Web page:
Is Web 2.0 More Than Just A Buzzword?
A brief explanation of the meaning of Web 2.0 and what it can do for your business
The Internet is as bad as any profession for using acronyms and buzzwords that are meaningless to the average man in the street. Ajax, Really Simple Syndication, Wikis probably mean nothing to the average client. So what does Web 2.0 mean for business websites? This paper seeks to give a very brief overview of what Web 2.0 means and how it will affect web development.
Where did it come from? ¶
Web 2.0 was a term coined by O’Reilly Media and MediaLive International. What it really meant was that the web had moved on from its initial birth and had evolved into something new and more sophisticated.
Venture Capitalists are back ¶
For some venture capitalists this meant it was ok to allocate more funds to Internet businesses some of whom were beginning to show strong growth and profits. Whether justified or not Web 2.0 heralded a new optimism for the web with Google and Yahoo snapping up internet start ups with gusto.
But what does Web 2.0 actually mean? ¶
Web 2.0 is a shift in thinking about how the web is used. Historically websites were static information silos. Users visited sites to find out about a business, or service. Web 2.0 builds on this by allowing:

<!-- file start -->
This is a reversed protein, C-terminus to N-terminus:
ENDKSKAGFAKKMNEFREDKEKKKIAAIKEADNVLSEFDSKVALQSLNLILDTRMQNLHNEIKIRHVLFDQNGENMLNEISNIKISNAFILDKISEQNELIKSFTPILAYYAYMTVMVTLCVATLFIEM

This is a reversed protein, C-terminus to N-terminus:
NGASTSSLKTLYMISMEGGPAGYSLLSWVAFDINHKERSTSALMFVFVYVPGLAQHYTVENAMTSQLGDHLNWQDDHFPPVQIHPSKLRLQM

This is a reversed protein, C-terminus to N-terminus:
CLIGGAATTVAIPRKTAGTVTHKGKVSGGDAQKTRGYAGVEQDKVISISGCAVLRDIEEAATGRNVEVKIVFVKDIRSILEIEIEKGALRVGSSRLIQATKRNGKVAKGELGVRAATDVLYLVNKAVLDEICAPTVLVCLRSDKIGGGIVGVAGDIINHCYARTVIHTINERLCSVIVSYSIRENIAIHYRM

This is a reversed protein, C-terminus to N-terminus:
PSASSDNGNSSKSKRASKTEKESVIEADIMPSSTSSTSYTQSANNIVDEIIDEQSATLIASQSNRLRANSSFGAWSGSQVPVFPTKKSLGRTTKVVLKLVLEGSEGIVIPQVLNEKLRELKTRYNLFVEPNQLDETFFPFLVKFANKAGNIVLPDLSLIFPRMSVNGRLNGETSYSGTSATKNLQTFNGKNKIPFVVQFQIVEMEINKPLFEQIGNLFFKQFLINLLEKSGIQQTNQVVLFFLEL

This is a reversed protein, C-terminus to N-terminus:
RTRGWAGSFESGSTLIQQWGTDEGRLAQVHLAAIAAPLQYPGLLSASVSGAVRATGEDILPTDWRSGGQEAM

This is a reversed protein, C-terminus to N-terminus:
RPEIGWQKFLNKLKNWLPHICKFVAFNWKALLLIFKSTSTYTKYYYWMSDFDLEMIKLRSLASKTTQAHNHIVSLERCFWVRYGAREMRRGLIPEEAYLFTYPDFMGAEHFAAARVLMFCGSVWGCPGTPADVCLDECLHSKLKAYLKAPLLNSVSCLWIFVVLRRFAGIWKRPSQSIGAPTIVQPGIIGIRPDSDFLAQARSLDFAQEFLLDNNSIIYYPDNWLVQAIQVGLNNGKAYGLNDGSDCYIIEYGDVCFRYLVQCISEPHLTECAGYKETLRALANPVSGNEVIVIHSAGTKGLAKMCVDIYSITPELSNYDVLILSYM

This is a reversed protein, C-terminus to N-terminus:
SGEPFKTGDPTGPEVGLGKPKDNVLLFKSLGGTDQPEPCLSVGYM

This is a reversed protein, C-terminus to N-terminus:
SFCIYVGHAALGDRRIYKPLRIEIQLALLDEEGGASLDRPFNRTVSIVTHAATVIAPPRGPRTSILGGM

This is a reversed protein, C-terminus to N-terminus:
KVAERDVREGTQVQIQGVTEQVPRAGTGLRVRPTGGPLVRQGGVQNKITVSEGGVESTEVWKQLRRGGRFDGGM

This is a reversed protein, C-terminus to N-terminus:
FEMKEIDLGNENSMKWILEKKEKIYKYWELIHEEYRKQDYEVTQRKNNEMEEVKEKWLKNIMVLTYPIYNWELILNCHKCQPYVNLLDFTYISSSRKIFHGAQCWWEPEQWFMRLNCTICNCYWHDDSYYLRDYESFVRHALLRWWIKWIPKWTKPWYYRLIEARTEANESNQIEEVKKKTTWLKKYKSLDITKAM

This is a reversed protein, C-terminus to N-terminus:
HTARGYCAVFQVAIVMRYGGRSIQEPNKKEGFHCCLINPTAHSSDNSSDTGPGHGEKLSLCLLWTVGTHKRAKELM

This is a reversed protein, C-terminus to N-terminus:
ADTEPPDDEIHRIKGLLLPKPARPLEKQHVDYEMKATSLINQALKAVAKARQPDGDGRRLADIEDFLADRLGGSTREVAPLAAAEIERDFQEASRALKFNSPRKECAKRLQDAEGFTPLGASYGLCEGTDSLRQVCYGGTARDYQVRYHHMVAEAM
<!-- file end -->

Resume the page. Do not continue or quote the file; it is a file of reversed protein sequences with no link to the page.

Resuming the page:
- The creation of websites that grow with usage. Sites like last.fm become more intelligent the more people use them. This leads to the idea of collective intelligence.
- The creation of websites that allow users to correct errors or inaccuracies. Wikipedia has been a strong success mainly because it is built and maintained by its users. If you see something that you think is incorrect you can correct it. If you feel something is missing you can add it.
- The creation of websites that allow the syndication of content. Flickr allows users to upload photos and then display them on their own website via a feed. del.icio.us allows users to save bookmarks and then display them on any browser anywhere.
What does this mean for business? ¶
Amid all the hot air Web 2.0 presents new opportunities for businesses to communicate with their employees and customers. Gathering information has never been easier. The challenge is to make sure that the information is relevant. Web 2.0 offers the possibility for users to correct and enhance websites, to syndicate content and to grow market intelligence through usage.
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